For these reasons, Kent’s and Lederman’s criticisms of the clear statement rule as found in the OLC opinions that discuss the rule have no place in assessing what the special counsel did. The same goes for the supposed inconsistent application by OLC of the clear statement rule. I am not so sure that OLC has applied the rule inconsistently. But in any event, Mueller, either on his own or at the direction of OLC or the (acting) attorney general, determined that he was bound by the clear statement rule as articulated in OLC opinions. One may think the clear statement rule is stupid, or weaker than OLC thinks, or a misapplication of Supreme Court precedent. But under governing law as specified by the special counsel regulations, it applies in its robust form to Trump’s actions, as the Mueller report concluded.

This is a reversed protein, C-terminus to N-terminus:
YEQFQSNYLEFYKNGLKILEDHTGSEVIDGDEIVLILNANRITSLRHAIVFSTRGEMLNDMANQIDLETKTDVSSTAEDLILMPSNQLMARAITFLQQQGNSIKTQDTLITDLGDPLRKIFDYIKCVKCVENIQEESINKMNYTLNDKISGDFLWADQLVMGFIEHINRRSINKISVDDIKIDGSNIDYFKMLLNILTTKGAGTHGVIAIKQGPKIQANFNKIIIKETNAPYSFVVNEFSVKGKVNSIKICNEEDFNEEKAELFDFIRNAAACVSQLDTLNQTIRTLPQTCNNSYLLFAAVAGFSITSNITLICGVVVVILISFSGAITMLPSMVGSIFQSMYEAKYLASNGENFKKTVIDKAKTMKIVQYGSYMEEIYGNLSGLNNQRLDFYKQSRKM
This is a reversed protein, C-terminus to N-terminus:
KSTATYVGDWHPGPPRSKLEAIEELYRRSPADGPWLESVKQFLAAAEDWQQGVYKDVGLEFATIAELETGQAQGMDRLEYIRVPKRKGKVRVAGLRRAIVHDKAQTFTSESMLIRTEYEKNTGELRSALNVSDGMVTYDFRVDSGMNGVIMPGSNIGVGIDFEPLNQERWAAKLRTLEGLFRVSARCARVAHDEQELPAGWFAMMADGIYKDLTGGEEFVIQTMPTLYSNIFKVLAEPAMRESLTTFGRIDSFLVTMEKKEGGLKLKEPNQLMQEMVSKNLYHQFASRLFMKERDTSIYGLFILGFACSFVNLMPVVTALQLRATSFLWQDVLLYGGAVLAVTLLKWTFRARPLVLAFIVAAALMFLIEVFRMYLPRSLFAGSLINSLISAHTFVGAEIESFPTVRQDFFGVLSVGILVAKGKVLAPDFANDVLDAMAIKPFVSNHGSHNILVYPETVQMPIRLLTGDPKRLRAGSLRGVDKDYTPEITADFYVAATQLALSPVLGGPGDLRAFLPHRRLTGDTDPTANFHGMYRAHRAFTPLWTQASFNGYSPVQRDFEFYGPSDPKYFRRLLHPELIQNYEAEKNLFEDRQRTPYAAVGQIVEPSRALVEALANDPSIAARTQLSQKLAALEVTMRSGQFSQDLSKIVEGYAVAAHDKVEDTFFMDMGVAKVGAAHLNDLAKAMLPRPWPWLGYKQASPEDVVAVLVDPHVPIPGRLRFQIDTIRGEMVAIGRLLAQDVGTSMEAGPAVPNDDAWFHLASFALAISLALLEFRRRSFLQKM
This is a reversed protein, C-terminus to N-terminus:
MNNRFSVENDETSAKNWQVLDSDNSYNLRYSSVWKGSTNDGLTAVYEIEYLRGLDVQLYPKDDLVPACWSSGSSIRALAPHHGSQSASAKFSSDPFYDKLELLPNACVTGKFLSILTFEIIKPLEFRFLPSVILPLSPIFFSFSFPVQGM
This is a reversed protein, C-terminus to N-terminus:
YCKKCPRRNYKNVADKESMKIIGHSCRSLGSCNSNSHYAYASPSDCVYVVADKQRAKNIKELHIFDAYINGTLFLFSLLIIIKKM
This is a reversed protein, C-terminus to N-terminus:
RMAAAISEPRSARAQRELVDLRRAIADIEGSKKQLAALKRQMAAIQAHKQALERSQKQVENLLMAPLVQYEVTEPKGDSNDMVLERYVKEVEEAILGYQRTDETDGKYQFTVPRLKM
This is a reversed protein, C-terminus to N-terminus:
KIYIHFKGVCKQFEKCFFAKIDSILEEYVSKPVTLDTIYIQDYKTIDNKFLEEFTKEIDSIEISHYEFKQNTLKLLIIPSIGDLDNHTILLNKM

III. What About Past Independent Counsels and Prosecutors?

By contrast with Lederman and Kent, Wittes accepts that the special counsel is bound by Justice Department law and practice. But he argues that “OLC’s general discussion of this rule is not the only relevant body of executive branch work on the subject.” There is another body of law, Wittes maintains, albeit one that the Mueller report did not consider. This is the law that emerges from past investigations of the president. And this body of law, Wittes says, did not take the view that “the presidential plain statement rule prevents application of the obstruction statutes to presidential action.”